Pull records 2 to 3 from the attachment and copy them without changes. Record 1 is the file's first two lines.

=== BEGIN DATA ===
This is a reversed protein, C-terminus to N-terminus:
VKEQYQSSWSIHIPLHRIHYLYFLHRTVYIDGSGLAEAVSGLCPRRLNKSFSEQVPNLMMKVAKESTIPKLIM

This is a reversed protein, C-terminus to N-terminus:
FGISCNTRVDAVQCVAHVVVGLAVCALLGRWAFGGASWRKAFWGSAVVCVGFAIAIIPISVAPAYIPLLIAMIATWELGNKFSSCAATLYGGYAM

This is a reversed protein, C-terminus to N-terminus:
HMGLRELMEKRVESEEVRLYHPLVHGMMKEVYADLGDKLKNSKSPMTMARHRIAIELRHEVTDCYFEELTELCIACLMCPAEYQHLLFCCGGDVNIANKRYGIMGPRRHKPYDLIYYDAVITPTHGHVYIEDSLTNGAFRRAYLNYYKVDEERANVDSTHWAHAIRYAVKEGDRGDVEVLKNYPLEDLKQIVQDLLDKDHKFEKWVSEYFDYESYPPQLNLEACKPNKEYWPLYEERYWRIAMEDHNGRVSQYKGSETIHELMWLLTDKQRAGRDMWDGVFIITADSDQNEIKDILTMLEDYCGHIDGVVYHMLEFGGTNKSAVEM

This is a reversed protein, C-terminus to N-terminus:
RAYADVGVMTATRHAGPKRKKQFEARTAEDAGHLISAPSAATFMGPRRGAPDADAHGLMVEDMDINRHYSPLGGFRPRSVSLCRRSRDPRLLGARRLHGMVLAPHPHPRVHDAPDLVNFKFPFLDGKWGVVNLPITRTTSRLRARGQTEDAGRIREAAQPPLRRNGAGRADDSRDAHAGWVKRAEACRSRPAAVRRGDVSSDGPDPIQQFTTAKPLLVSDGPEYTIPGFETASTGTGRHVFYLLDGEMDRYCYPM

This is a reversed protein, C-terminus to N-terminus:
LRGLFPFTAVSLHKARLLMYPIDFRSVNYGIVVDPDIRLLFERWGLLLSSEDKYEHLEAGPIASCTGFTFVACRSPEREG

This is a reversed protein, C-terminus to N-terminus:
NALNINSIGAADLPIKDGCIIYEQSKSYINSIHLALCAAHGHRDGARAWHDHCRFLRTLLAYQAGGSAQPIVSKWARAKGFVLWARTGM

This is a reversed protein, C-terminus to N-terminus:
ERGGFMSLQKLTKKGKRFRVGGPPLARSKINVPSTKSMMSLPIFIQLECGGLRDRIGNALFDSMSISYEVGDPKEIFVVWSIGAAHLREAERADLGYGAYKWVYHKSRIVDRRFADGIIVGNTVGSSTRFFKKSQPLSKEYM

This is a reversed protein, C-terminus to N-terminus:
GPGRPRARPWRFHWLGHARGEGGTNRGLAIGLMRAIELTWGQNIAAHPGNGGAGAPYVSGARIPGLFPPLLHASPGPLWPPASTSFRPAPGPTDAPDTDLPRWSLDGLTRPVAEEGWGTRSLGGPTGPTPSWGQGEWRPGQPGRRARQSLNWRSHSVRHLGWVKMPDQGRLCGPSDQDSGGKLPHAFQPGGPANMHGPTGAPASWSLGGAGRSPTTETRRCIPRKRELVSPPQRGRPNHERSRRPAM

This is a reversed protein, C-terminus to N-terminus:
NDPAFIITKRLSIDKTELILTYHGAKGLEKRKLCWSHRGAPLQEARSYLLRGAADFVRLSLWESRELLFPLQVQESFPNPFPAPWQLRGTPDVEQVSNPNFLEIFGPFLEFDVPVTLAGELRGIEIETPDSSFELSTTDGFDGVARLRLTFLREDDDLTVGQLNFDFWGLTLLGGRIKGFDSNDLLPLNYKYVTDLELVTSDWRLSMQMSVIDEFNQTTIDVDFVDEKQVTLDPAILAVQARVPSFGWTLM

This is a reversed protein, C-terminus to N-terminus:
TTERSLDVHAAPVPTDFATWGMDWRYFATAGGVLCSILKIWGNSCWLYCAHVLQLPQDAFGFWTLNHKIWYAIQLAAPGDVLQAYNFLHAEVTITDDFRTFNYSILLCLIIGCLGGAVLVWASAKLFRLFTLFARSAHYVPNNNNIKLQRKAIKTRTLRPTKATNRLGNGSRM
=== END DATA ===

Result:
This is a reversed protein, C-terminus to N-terminus:
FGISCNTRVDAVQCVAHVVVGLAVCALLGRWAFGGASWRKAFWGSAVVCVGFAIAIIPISVAPAYIPLLIAMIATWELGNKFSSCAATLYGGYAM

This is a reversed protein, C-terminus to N-terminus:
HMGLRELMEKRVESEEVRLYHPLVHGMMKEVYADLGDKLKNSKSPMTMARHRIAIELRHEVTDCYFEELTELCIACLMCPAEYQHLLFCCGGDVNIANKRYGIMGPRRHKPYDLIYYDAVITPTHGHVYIEDSLTNGAFRRAYLNYYKVDEERANVDSTHWAHAIRYAVKEGDRGDVEVLKNYPLEDLKQIVQDLLDKDHKFEKWVSEYFDYESYPPQLNLEACKPNKEYWPLYEERYWRIAMEDHNGRVSQYKGSETIHELMWLLTDKQRAGRDMWDGVFIITADSDQNEIKDILTMLEDYCGHIDGVVYHMLEFGGTNKSAVEM